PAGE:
DateTime to time_t

Discussion in 'Microsoft C# .NET' started by John J. Hughes II, Apr 28, 2004.

  1. Is there a better way of doing this?

    DateTime startTime = new DateTime(1970,1,1,0,0,0,0);
    TimeSpan currTime = DateTime.Now - startTime;
    UInt32 time_t = Convert.ToUInt32(Math.Abs(currTime.TotalSeconds));


    Regards,
    John
     
    John J. Hughes II, Apr 28, 2004
    #1
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  2. John J. Hughes II

    Bob Grommes Guest

    If you're not interested in hrs/mins/secs/ms you can just use the override
    that leaves those out:

    DateTime startTime = new DateTime(1970,1,1);

    I suppose that if you don't need currTime for anything else you could save
    one intermediate step:

    UInt32 time_t = Convert.ToUInt32(Math.Abs((DateTime.Now -
    startTime).TotalSeconds));

    .... although possibly the compiler may optimize that in anyhow. And of
    course if you're doing this repeatedly, startTime should be calculated once,
    outside the loop.

    Why use Math.Abs()? If startTime will always be Jan 1 1970, the result of
    the subtraction will always be positive unless you plan to set your system
    clock prior to Jan 1 1970:

    UInt32 time_t = Convert.ToUInt32((DateTime.Now - startTime).TotalSeconds);

    --Bob

    "John J. Hughes II" <> wrote in message
    news:O%...
    > Is there a better way of doing this?
    >
    > DateTime startTime = new DateTime(1970,1,1,0,0,0,0);
    > TimeSpan currTime = DateTime.Now - startTime;
    > UInt32 time_t = Convert.ToUInt32(Math.Abs(currTime.TotalSeconds));
    >
    >
    > Regards,
    > John
    >
    >
     
    Bob Grommes, Apr 28, 2004
    #2
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  3. Thanks for the response.

    It's not in a loop and only really used once so....

    I put the hours/minutes/seconds so the compiler would not do anything
    stupid, I try never to assume it will default to zero. That is when time_t
    starts so I want it to be correct.

    I am using abs because according to the documents the total seconds function
    return a decimal with the partial seconds. I figured it would be safer to
    strip them before converting. I needed the unsigned 32 bit value and was
    concerned the runtime might not like the values after the decimal. Would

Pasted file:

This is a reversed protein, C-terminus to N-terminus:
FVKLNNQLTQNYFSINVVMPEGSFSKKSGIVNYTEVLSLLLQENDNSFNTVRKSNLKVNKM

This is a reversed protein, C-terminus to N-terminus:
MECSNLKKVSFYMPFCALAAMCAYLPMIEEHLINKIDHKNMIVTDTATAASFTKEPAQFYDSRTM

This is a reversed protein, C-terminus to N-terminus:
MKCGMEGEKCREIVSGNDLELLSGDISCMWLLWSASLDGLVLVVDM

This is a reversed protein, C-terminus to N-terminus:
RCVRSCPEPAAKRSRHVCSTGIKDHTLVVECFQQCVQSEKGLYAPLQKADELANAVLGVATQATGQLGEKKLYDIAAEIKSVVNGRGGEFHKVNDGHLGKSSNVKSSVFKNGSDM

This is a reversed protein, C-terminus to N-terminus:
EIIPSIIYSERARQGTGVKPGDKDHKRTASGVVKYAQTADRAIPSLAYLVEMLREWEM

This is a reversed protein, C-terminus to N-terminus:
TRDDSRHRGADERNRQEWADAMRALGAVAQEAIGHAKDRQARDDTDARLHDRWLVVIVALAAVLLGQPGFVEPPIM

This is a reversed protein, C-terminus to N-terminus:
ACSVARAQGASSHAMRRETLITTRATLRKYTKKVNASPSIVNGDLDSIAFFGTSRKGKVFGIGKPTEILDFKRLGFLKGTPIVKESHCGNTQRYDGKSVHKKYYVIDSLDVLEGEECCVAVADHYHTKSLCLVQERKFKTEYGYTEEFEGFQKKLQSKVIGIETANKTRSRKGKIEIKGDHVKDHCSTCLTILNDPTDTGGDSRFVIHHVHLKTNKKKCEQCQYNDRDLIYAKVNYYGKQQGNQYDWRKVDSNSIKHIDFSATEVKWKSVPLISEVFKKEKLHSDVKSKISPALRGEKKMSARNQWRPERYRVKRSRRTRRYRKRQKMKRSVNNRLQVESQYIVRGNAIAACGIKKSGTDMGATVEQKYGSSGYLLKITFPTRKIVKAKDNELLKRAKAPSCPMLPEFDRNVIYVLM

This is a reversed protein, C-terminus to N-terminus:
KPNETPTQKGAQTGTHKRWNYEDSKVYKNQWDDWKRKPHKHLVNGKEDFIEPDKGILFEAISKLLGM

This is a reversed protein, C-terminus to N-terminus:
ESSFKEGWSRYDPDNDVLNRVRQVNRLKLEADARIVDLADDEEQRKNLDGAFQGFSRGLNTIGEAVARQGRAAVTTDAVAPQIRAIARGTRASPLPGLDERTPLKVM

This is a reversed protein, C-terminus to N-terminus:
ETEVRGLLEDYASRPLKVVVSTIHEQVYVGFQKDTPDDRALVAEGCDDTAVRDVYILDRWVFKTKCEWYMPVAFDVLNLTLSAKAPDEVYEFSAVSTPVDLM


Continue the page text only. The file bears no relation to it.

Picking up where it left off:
think it would strip them but you never know, been bitten before.

    Was more looking for a better way of getting the time_t value then
    optimizing my code. Would sort of be nice if the DateTime class had such a
    function: DateTime.Now.Time_t

    Regards,
    John

    "Bob Grommes" <> wrote in message
    news:...
    > If you're not interested in hrs/mins/secs/ms you can just use the override
    > that leaves those out:
    >
    > DateTime startTime = new DateTime(1970,1,1);
    >
    > I suppose that if you don't need currTime for anything else you could save
    > one intermediate step:
    >
    > UInt32 time_t = Convert.ToUInt32(Math.Abs((DateTime.Now -
    > startTime).TotalSeconds));
    >
    > ... although possibly the compiler may optimize that in anyhow. And of
    > course if you're doing this repeatedly, startTime should be calculated

    once,
    > outside the loop.
    >
    > Why use Math.Abs()? If startTime will always be Jan 1 1970, the result of
    > the subtraction will always be positive unless you plan to set your system
    > clock prior to Jan 1 1970:
    >
    > UInt32 time_t = Convert.ToUInt32((DateTime.Now - startTime).TotalSeconds);
    >
    > --Bob
    >
    > "John J. Hughes II" <> wrote in message
    > news:O%...
    > > Is there a better way of doing this?
    > >
    > > DateTime startTime = new DateTime(1970,1,1,0,0,0,0);
    > > TimeSpan currTime = DateTime.Now - startTime;
    > > UInt32 time_t = Convert.ToUInt32(Math.Abs(currTime.TotalSeconds));
    > >
    > >
    > > Regards,
    > > John
    > >
    > >

    >
    >
     
    John J. Hughes II, Apr 28, 2004
    #3
  4. John J. Hughes II <> wrote:
    > Thanks for the response.
    >
    > It's not in a loop and only really used once so....
    >
    > I put the hours/minutes/seconds so the compiler would not do anything
    > stupid, I try never to assume it will default to zero. That is when time_t
    > starts so I want it to be correct.


    If you're going to assume that documentation is wrong, you're in for a
    world of pain. The documentation for DateTime(int,int,int) specifically
    states that the time is set to midnight.

    > I am using abs because according to the documents the total seconds function
    > return a decimal with the partial seconds.


    A double, actually.

    > I figured it would be safer to strip them before converting.


    But Abs is to do with making values non-negative, not to do with
    stripping anything.

    I'd just cast to uint or int, personally.

    --
    Jon Skeet - <>
    http://www.pobox.com/~skeet
    If replying to the group, please do not mail me too
     
    Jon Skeet [C# MVP], Apr 29, 2004
    #4
  5. Hi John,

    Does the community's reply make sense to you? Do you still have any concern
    on this issue?

    Please feel free to feedback. Thanks

    Best regards,
    Jeffrey Tan
    Microsoft Online Partner Support
    Get Secure! - www.microsoft.com/security
    This posting is provided "as is" with no warranties and confers no rights.
     
    Jeffrey Tan[MSFT], May 3, 2004
    #5
  6. Thanks for the feedback, I stand correct.

    Regards,
    John
     
    John J. Hughes II, May 12, 2004
    #6
  7. Yea it makes sense.
    Regards,
    John
     
    John J. Hughes II, May 12, 2004
    #7
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